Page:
For BP mono-sensitized individuals common specific immunotherapy (SIT) is well established and is regarded as a successful therapy. However, for treatment of patients with multiple sensitivities or BPRFA, SIT has low efficacy and is associated with an increased risk of anaphylactic side-effects [1], [6], [7]. Improving this treatment could either be achieved by the application of well defined recombinant single allergens or a mixture thereof, or allergen peptides according to the patient T cell recognition pattern. Additionally, exploiting different routes of vaccination, e.g. changing the subcutaneous to a less invasive administration via the mucosa (i.e. oral, nasal, sublingual) could improve the efficacy of this treatment [8].

We previously demonstrated that mucosal administration of recombinant allergens prevented allergic sensitization in mono-sensitized mice [9]. In poly-sensitized mice, however, application of a mixture of recombinant antigens did not efficiently elicit protective effects [8], [10]. More recently, we demonstrated that mucosal application of either a multi-peptide construct, covering the immunodominant T cell epitopes of the major birch and grass pollen allergens, or a multi-allergen chimer, consisting of the scaffold allergen Bet v 1 in its native conformation anchoring two or more immunodominant peptides from major grass pollen allergens, prevented multi-sensitization against these allergens [8], [10].

In the current study we established a model of BPRFA in poly-sensitized mice to validate the protective effects of mucosal treatment with a respective chimer. For this purpose we designed a pollen-food-allergen chimer consisting of Bet v 1, acting as a potent tolerogen, fused with additional immunodominant peptides of its homologous food allergens Api g 1 from celery and Dau c 1 from carrot. Our data provide evidence for the efficacy and underlying mechanisms of mucosal treatment with this chimer in preventing local and systemic Th2 immune responses in poly-sensitized mice.

Methods

Animals

Female 7-week-old BALB/c mice (n = 12 per group) were obtained from Charles River (Sulzfeld, Germany). All experiments were repeated 3 times.

Ethics Statement

The animal studies were performed according to institutional guidelines for animal use and care. The study was approved by the Animal Experimentation Ethics Committee of the Medical University of Vienna and the Ministry of Science and Research (GZ 66.009/229-BrGT/2005; GZ 66.009/35-II/10b/2010).

Antigens and Antibodies

Recombinant Bet v 1.010, Api g 1.0101 and Dau c 1.0103 were obtained from Biomay AG (Vienna, Austria). Birch pollen (BP) from Betula verrucosa was purchased from Allergon (Välinge, Sweden ), and protein extracts of BP, celery (Apium graveolens) and carrot (Daucus carota) were prepared as previously described [11], [12].

Anti-TGF-β, anti-IL-10R and anti-CD25 blocking antibodies were produced in house at the University of Edinburgh, UK (and provided by R. Maizels). Rat IgG isotype control antibody was used (Sigma-Aldrich).

Epitope Mapping Studies

For T cell epitope mapping a panel of 48 peptides of Api g 1 and 48 peptides of Dau c 1 were used (provided by B. Bohle). Spleen cell suspensions from Api g 1 or Dau c 1 immunized mice were incubated with 5 µg/well of each of the peptides, which overlapped for three amino acids (neighbours sharing nine residues) spanning the whole amino acid sequence of the respective antigens. Proliferative responses were measured according to previous description [12].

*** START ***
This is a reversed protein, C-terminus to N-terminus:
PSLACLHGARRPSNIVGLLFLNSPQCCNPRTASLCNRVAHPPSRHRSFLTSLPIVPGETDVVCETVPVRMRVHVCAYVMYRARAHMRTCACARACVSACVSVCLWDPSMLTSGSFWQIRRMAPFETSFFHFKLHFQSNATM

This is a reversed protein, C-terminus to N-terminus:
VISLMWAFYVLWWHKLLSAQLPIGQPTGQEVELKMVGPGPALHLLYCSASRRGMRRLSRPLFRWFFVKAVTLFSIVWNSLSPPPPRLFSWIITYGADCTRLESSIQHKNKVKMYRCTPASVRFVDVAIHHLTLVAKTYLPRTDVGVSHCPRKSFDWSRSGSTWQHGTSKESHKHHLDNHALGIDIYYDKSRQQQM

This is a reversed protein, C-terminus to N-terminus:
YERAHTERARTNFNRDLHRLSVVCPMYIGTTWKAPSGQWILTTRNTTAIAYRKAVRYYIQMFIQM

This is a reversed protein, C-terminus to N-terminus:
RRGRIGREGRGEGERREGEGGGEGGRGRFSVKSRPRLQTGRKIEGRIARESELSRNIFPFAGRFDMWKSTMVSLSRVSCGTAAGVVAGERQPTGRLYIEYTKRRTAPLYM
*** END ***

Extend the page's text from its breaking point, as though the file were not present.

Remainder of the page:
Construction of the Birch Pollen–food–chimer Expression Plasmid

Complementary templates from Api g 1 (Genbank Access number: Z48967) and Dau c 1 (Genbank Access number: Z84376) respectively, were used to amplify the identified immunodominant encoding regions by PCR (cDNA templates were provided by K. Hoffmann-Sommergruber). Api g 1-T cell epitope specific primers were designed including NcoI and EcoRI restriction sites (Api g 1 fwd 5′-CATGCCATGGATGGAGTTAACAAGGAG-3′, Api g 1 rev 5′-ATGAATTCAACATGGTTTTCAATGGA-3′; restriction sites underlined); Dau c 1-T cell epitope specific primers were designed including HindIII and XhoI restriction sites (Dau c 1 fwd 5′-ACCAAGCTTGCCGTGGTTCCTGAAGAG-3′, Dau c 1 rev 5′-CCGCTCGAGTTAATTAGCAATGAGGTAGGC-3′).

For construction of the Api g 1-Bet v 1-Dau c 1-chimer we ligated the PCR amplicons of Api g 1 and Dau c 1 into the respective restriction sites on the 5′- and 3′-end of a pHis Parallel 2 - Bet v 1 plasmid, equipped with a hexahistidyl (6×His) affinity tag as previously described [8]. Subsequent DNA sequence analysis (GATC Biotech, Konstanz, Germany) verified correct sequences and the integrity of open reading frame.

Expression, Purification and Refolding of Recombinant Api g 1-Bet v 1-Dau c 1-chimer

The Api g 1-Bet v 1-Dau c 1-expression plasmid was transformed into electrocompetent BL 21(DE3)plysS E. coli cells (Invitrogen, NV Leek, Netherlands) and grown in LB/1 mM ampicillin medium at 37°C under vigorous shaking until an optical density (OD600) of 0.7. Expression was induced by adding 0.001 mol/L isopropyl β-D-thiogalactopyranoside (IPTG) and incubation continued for additional 3 hours before harvesting.